all talking and laughing,

patting each other’s backs with hard-handed purpose—see(?),
an overzealous—bee sting effect,

saying: “we are” and “oh ho!”,
and smiling;

it was enough
to make a common person cry,

so
my eyelids
unhinged
a tidal wave
and
I
hugged
myself
to
death.

April 13, 2015

Monday Anon Anew

Monday is a rebirth
of the past two days forgotten—
a new moment, a new mindset,
and a new chance.

Though,
we are the oldest
we’ve ever been
right now.

Still,
we are young as is,
as naïve,
as buds on tree branches sprout.

Soft eyes sore,
a window’s breeze of Spring must
through messed hair,
in sharp lights which have come on again
at the rotating of the earth.

Outside is exactly inviting warm.

Here we are,
here we prep,
here this Monday anon anew.

April 5, 2015

Grain Belt Sign

Looking over the tanned Hennepin Avenue Bridge
where a shaded Grain Belt sign still won’t shine.

Here too, Nicollet Island looms in an aromatic Spring night,
shadowed by new and ancient high-rises, boxes of floors,

holes of light, standing against the straightening northern winds.
These apartments of the departed—mills and factories and dreams,

ghosts left for better times and warmer climes.
They no more see the Guthrie above a scintillating river’s distance,

no more spiraling down Gold Medal Park pathways
through thick buggy twilights, in tow bags full of books and beer

slung over shoulders, no more here; new eyes peer.
No more boats or barges pass through the upper lock and dam

loaded with local commodities, as pedestrians stroll along St. Anthony Main
catching a movie, drinking and spending, as tangled trees

build up and obstruct the Mississippi flow below Central, sounding wetness,
sounding to south. For this sign there is no more light.

Right here, remembering this unlit hallmark as headlamps
of cars buzz flashing by, on dotted pot-holed streets,

we on feet, bumble through dialogue of what we read and where we’ve been.
This sign now is painted black as it watches over downtown in the fore,

were it shining off of the muddy waters, were it catching in cigarette smoke
exhaled, were it meeting pupils and blazing that scene on some

grey matter fold in a viewer’s mind, it would still be lit up there,
hanging above a tanned bridge, in its gold, black, white, and red.

March 30, 2015

Again in April

The Ides of March to
April bird song,
where sprouts push
and pull to, through
fertile soil; come the
warming sun heat
on affectionate breeze,
past the months of
cool cold torturous toil.

March 29, 2015

Bike to Attain a Surly Pentagram at Zipp’s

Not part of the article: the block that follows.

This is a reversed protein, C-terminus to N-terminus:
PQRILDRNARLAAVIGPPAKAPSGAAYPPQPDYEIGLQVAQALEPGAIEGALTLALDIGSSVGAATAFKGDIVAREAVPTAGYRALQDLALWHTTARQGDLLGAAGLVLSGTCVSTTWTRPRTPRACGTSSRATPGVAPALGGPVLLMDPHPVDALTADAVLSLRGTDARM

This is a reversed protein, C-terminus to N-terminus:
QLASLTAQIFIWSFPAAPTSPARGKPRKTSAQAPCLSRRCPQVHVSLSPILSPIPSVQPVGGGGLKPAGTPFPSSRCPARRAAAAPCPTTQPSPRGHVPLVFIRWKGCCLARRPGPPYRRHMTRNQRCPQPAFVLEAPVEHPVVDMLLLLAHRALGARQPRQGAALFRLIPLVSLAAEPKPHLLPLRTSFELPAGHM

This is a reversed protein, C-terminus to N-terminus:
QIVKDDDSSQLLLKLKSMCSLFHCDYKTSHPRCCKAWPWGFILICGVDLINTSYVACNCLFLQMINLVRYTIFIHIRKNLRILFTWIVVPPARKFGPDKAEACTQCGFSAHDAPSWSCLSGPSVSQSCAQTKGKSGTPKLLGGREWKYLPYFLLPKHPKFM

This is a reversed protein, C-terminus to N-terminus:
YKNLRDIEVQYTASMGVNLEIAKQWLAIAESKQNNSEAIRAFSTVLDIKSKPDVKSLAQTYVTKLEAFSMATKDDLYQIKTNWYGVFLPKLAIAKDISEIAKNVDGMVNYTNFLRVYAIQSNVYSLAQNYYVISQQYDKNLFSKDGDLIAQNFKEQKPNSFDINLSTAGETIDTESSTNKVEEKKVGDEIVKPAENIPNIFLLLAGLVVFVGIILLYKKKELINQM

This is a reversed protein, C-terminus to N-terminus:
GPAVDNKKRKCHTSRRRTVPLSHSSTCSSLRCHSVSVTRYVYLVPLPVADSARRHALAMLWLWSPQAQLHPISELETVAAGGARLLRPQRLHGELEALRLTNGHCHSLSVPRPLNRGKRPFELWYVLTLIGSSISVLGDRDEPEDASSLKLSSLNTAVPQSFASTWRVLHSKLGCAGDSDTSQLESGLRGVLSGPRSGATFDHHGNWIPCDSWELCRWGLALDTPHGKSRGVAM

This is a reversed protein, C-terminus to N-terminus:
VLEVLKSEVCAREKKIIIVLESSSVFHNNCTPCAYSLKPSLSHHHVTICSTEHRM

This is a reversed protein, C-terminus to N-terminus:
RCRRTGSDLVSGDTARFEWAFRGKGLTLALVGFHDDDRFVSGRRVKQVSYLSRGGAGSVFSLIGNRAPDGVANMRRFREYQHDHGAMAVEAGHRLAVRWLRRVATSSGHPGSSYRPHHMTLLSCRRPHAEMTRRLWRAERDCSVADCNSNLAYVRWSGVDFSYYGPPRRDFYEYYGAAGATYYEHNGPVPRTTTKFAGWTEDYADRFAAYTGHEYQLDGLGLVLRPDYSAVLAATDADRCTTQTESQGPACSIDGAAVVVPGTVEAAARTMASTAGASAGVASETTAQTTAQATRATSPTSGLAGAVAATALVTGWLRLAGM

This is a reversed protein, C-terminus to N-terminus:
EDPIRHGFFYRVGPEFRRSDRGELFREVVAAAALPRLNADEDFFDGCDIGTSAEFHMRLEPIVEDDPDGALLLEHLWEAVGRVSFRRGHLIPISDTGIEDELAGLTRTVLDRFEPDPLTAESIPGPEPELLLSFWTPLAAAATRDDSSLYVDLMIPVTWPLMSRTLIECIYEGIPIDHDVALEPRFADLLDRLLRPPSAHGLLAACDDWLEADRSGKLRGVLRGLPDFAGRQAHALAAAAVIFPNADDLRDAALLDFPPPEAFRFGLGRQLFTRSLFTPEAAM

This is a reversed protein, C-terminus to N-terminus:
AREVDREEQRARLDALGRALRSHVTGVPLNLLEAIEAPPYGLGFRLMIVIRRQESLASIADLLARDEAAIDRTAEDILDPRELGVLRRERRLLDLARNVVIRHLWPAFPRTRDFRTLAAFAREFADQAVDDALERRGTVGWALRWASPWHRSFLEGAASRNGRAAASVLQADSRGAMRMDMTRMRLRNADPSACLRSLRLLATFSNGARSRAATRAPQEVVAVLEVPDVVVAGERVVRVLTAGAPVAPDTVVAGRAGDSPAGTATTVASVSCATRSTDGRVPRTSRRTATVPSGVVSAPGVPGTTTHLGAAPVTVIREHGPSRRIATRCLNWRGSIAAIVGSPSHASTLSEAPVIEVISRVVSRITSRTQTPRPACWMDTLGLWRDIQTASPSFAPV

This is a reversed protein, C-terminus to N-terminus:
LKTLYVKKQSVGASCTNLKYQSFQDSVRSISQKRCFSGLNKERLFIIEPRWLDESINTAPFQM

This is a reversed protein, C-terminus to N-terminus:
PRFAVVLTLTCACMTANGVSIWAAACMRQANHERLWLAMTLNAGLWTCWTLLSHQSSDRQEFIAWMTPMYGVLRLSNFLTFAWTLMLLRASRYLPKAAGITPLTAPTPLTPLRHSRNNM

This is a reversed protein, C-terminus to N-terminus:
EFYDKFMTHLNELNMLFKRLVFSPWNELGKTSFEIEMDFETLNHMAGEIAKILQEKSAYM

At times we are a shameless weekend day-drunk,
on more mission than malicious,
while some factors remain
out of our hands.

It was…

In Dinkytown, a hundred dollars pocketed,
bike tires on fresh-thawed paths—
I moved with those in needed noontime sun,

where girls in flowery mini-skirts and low-cut t-shirts
families holding hands and smiling men—friends,
on a walk, on the go,

to Washington Ave, to West River Parkway, to bike paths,
more on the trek: sunglasses, glances, buses, and light-rails
those along the tracks.

Nothing stopped,
masses moving,
given this,
a Saturday to spend,
listless.

In the foreground beautiful dimensions;
a bridge expanse,
where tons of rock and rubble smashed,
stood in the sky above brown waters stirring,

above geese making wake,

with joggers, debris, bikers, and cars in the street,

this is where a person must stand the apex and view the cityscape ahead,
from South,
from Franklin Ave Bridge, it was.

Where Marathons had crossed,
where break-ups took place,
where others died on bikes by cars
in the twilight.

Memorials stood for them, fading,
locked to poles,
alabaster.

My mission: head to Zipp’s for that
Surly, Pentagram:
a $25 bottled designer beer.

I had to,
latent function ephemera.

A need,
like biking while cars pass,

here, remembering houses and nightly walks home alone,
or with new found strangers,
remembering people under streetlamps, red eyes glare,
empty cans and scattered trash about,
remembering.

An accident brought me back here for something,
Seward streets and an absence of time.

I thought of Tracy’s and Luce,
and cigarettes and movies,

of what I had not come to see,
but did…

I was careful with my backpack, another bottle couldn’t break.